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Dehydration of chlorite explains anomalously high electrical conductivity in the mantle wedges

Title: Dehydration of chlorite explains anomalously high electrical conductivity in the mantle wedges.
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Name(s): Manthilake, Geeth, author
Bolfan-Casanova, Nathalie, author
Novella, Davide, author
Mookherjee, Mainak, author
Andrault, Denis, author
Type of Resource: text
Genre: Text
Date Issued: 2016-05
Physical Form: computer
online resource
Extent: 1 online resource
Language(s): English
Abstract/Description: Mantle wedge regions in subduction zone settings show anomalously high electrical conductivity (similar to 1 S/m) that has often been attributed to the presence of aqueous fluids released by slab dehydration. Laboratory-based measurements of the electrical conductivity of hydrous phases and aqueous fluids are significantly lower and cannot readily explain the geophysically observed anomalously high electrical conductivity. The released aqueous fluid also rehydrates the mantle wedge and stabilizes a suite of hydrous phases, including serpentine and chlorite. In this present study, we have measured the electrical conductivity of a natural chlorite at pressures and temperatures relevant for the subduction zone setting. In our experiment, we observe two distinct conductivity enhancements when chlorite is heated to temperatures beyond its thermodynamic stability field. The initial increase in electrical conductivity to similar to 3 x 10(-3) S/m can be attributed to chlorite dehydration and the release of aqueous fluids. This is followed by a unique, subsequent enhancement of electrical conductivity of up to 7 x 10(-1) S/m. This is related to the growth of an interconnected network of a highly conductive and chemically impure magnetite mineral phase. Thus, the dehydration of chlorite and associated processes are likely to be crucial in explaining the anomalously high electrical conductivity observed in mantle wedges. Chlorite dehydration in the mantle wedge provides an additional source of aqueous fluid above the slab and could also be responsible for the fixed depth (120 +/- 40 km) of melting at the top of the subducting slab beneath the subduction-related volcanic arc front.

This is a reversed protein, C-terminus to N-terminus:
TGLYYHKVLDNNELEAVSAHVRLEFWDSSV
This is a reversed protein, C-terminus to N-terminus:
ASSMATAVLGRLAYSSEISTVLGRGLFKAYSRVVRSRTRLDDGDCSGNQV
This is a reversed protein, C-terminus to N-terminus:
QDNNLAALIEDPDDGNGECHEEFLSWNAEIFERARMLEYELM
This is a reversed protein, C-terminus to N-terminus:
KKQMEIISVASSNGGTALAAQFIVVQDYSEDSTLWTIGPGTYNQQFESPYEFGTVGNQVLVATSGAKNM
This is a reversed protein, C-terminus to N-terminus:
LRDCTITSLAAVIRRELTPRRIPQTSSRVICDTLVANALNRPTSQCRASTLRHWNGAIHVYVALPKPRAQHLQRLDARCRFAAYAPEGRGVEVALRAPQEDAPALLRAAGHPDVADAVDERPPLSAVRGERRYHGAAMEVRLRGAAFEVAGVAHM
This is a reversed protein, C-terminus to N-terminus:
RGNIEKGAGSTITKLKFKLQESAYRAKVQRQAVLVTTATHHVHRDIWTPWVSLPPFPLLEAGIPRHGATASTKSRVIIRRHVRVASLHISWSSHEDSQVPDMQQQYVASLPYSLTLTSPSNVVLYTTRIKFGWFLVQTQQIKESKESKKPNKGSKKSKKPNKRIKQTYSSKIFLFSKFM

Identifier: FSU_libsubv1_wos_000380073000012 (IID), 10.1126/sciadv.1501631 (DOI)
Keywords: crust, fluid, gpa, magnetite, pressures, resistivity, southwestern japan, stability, subduction zone, temperatures
Publication Note: The publisher’s version of record is available at http://www.dx.doi.org/10.1126/sciadv.1501631
Persistent Link to This Record: http://purl.flvc.org/fsu/fd/FSU_libsubv1_wos_000380073000012
Owner Institution: FSU
Is Part Of: Science Advances.
2375-2548
Issue: iss. 5, vol. 2

Choose the citation style.
Manthilake, G., Bolfan-Casanova, N., Novella, D., Mookherjee, M., & Andrault, D. (2016). Dehydration of chlorite explains anomalously high electrical conductivity in the mantle wedges. Science Advances. Retrieved from http://purl.flvc.org/fsu/fd/FSU_libsubv1_wos_000380073000012